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Learning to harness the power of the mind
18 June 2016

Canoeing and Triathlon WA: Foundation Elective Workshop

18 June 2016, Department of Sport and Recreation

story by Andrew Ford, Water Polo WAIS scholarship holder 

On Saturday 18th June young talented athletes from Canoeing and Triathlon WA joined myself and lead facilitator Joe McCarthy to learn skills to better equip them for a future in and out of elite sport. From the beginning, a relaxed atmosphere for discussion was encouraged and allowed for a more engaging experience.

 

The first elective to be addressed was on mental skills. To gauge the athlete’s understanding of mental skills in their sport we asked them how much they thought that mental skills contributed to an elite performance. The triathletes agreed upon around 60% while the canoeing squad were more reserved at around 50%. It was great to see the importance they placed on these skills to outweigh the physical side of their sport. It was discussed that at the top level, not much will separate the physical ability of athletes, it is belief and resilience that can make the difference.

 

The main skill we encouraged the group to try was imagery. The technique is very versatile and can be used for stress management, consistency with performance and confidence. A great experience for the group was an imagery relaxation session which can be used to calm themselves before competition. While listening to the sounds of a river, the group imagined themselves effortlessly gliding along with the water and then in/on their craft. Personally I can vouch for how valuable this is in my training and competition and the group was keen to incorporate into their routines. They could relate that it is growing harder to ‘switch off’ as technology becomes a bigger part of their lives.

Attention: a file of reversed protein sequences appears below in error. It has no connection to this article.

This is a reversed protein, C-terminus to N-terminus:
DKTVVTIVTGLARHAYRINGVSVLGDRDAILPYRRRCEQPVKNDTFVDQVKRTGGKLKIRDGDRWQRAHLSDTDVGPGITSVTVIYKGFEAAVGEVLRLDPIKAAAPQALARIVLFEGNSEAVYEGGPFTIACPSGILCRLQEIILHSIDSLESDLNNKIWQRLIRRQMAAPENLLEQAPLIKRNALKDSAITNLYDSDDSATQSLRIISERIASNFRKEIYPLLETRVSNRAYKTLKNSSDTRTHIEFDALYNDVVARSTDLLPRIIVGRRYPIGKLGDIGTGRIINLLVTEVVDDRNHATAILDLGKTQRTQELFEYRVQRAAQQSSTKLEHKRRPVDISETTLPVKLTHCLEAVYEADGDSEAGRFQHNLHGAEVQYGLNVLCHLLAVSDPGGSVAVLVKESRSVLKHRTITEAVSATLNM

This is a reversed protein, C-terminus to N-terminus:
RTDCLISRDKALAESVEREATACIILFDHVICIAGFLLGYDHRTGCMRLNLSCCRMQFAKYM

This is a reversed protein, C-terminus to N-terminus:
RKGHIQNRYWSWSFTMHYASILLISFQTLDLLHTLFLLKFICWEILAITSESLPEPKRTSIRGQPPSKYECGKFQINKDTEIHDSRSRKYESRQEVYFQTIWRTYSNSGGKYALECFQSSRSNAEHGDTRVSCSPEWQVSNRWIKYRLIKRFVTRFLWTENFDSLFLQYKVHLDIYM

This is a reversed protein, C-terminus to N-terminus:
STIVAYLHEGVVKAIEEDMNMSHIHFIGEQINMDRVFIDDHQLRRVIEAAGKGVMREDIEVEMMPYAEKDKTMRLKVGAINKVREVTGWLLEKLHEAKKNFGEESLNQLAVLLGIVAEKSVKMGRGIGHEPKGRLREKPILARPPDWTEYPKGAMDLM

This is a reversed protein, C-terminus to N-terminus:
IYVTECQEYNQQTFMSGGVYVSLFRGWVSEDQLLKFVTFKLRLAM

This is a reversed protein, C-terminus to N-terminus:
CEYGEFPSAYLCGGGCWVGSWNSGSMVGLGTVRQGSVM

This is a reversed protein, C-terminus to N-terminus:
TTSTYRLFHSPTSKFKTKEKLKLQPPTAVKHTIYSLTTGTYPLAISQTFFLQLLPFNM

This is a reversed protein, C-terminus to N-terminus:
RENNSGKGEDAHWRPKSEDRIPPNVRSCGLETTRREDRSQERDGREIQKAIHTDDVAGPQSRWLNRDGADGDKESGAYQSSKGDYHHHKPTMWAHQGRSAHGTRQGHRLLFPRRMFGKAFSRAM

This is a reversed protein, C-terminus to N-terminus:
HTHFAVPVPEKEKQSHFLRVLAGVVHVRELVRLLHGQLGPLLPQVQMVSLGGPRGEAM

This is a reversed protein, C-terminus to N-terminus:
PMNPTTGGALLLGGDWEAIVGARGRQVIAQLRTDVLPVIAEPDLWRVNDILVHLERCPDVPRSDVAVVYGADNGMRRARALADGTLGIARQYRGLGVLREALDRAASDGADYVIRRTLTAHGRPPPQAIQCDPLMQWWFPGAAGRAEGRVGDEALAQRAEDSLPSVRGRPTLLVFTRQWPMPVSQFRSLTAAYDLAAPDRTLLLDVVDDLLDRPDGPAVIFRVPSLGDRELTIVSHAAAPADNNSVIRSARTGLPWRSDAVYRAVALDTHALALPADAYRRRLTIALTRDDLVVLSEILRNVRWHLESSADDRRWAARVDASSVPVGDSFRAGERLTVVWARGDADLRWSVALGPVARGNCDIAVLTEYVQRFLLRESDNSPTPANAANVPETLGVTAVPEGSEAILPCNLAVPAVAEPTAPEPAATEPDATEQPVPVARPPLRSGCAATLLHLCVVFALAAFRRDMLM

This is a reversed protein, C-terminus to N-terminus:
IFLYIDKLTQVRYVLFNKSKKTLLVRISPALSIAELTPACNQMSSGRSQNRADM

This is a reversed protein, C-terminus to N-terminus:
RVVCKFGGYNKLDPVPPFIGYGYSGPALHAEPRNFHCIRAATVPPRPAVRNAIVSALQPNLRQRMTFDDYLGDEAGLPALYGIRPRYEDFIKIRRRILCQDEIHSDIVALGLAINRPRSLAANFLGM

The Developing Champions program is keen to deliver skills to assist the athletes on the road or water, but also importantly outside of the sporting arena. Personal profile is an extremely large part of an athlete’s life in the public eye. All athletes at elite level are seen as role models and so are more closely watched than other members of the community. The group discussed how they would like to be described in the future – the traits they would be labelled with. The kids were quick to describe squad members with characteristics of determination and honesty. In the elective, a game of celebrity heads was followed by examples of how social media can help build a public profile and also harm reputations if mismanaged. Sometimes being an athlete is as much about making sensible decisions as striking a ball or winning a race.

 

The last unit for the session was on nutrition. The group learnt about different sources of energy and how to select a meal based on training or competition requirements. Being hydrated and fuelled with enough carbohydrates is crucial for achieving peak performance and is just as relevant in a regular training schedule. The difference between high and low GI was something the group took on board and will look to use in the future.
 
 
 
 
 
   
 
 
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